The second thing that always helps is "hits." It doesn't really matter how many songs you have in your catalogue-- what really counts are the "hits." Most of a publishing company's income is generated by "hit" songs-- they get on the radio, they get in movies, people sing to them at karaoke bars. You need songs that are radio-oriented-- uptempo, mass appeal songs with big choruses.
I recently wrote a book called "Making Music Make Money" (Berklee Press)-- the point of the book is to encourage songwriters to become active as their own publishers. In the book, I stress the importance of focusing on one particular genre, organizing your catalogue so that you can respond to requests quickly and efficiently, and building relationships. If a small publisher does those three things, they'll be taken seriously by anyone. They'll also be several steps ahead of the vast majority of music publishers, large and small.
[The Aspiring Songwriter] The staff writing deal has traditionally been the "golden fleece" for any serious songwriter. Those opportunities are becoming more and more limited, especially for songwriters who are not also artists or producers. Do you see any alternatives to the staff writing deal on the horizon for serious songwriters?
Eric Beall I think the term "staff writer" tends to imply a certain type of relationship that doesn't really exist anymore. It used to be that someone would be signed as a "staff writer" and be given a "draw" or monthly "advance" to live off of-the songwriter would write songs and the publisher would go out and try to get them cut. In return, the publisher would keep the publishing share of the income, and the writer would get the writer's share. Outside of a few small publishing firms in Nashville, that sort of relationship is pretty much history, for better and worse. Most publishing deals now are "co-publishing deals." This means that the writer keeps more of the money-but it also means that the publisher expects more of the writer. Publishers expect writers to get more of their own cuts, and the advances they offer are usually based on income that the writer has already generated on their own.
I think there are a couple of alternatives for writers in the present climate. As I've already mentioned, you could opt for a co-publishing deal, or you could look for an administration deal, which would allow you to keep control of your catalogue, take 90% of the income, and have someone else look after the paperwork. But if you opt for either of those options, you're still going to have to do a lot of the upfront work yourself-you're going to have to get your songs cut largely on your own before anyone will even offer you a co-pub or an admin deal. So the real alternative, at least in the early stages of your career, is to be your own publisher-to generate some activity on your own.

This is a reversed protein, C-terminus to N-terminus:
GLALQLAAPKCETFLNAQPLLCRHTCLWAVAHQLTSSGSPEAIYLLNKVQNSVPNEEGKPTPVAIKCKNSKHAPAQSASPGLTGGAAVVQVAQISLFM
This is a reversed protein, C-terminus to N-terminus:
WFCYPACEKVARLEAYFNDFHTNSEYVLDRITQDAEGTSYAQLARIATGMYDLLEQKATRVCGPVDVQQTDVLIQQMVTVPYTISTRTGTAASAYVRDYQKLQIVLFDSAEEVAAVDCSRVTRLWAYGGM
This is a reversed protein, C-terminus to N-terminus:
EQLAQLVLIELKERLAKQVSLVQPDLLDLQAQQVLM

[The Aspiring Songwriter] Eric, you will also be on a panel about artist development at MECA, so let's talk about artist development for a bit. For a while there, publishers were becoming the ad hoc artist development arm of the major label music industry. Is this trend continuing?
Eric Beall I think it's a trend that is continuing, but not growing. Every large publisher has a certain number of development deals on their roster-artists or bands that were signed for modest advances, with the hopes that the publisher could help get them a deal. Of course, the difficulty is that given the contraction in the record industry, there are fewer labels signing new acts. So publishers have a lot of acts that they've developed that don't have the big label opportunities anymore. For that reason, I think most publishers are being more cautious about taking on projects that require a lot of work, with only the hope of a future deal. Of course, if the record business bounces back a little, these deals will start to proliferate as well.
[The Aspiring Songwriter] Is it essential that artists also write songs to land a deal today?
Eric Beall I assume when you ask about a "deal," we're talking about a record deal, not a publishing one. Obviously, it's essential that an artist write in order to get a publishing deal. On the record side though, I think there continues to be a place for artists that don't write-at least in specific markets. In the country market, you continue to have artists that don't write, or at least don't write much; in the pop/AC market you have people like Clay Aiken, Celine Dion, and Josh Groban. Of course in the rock market, most artists are expected to come up with their own material.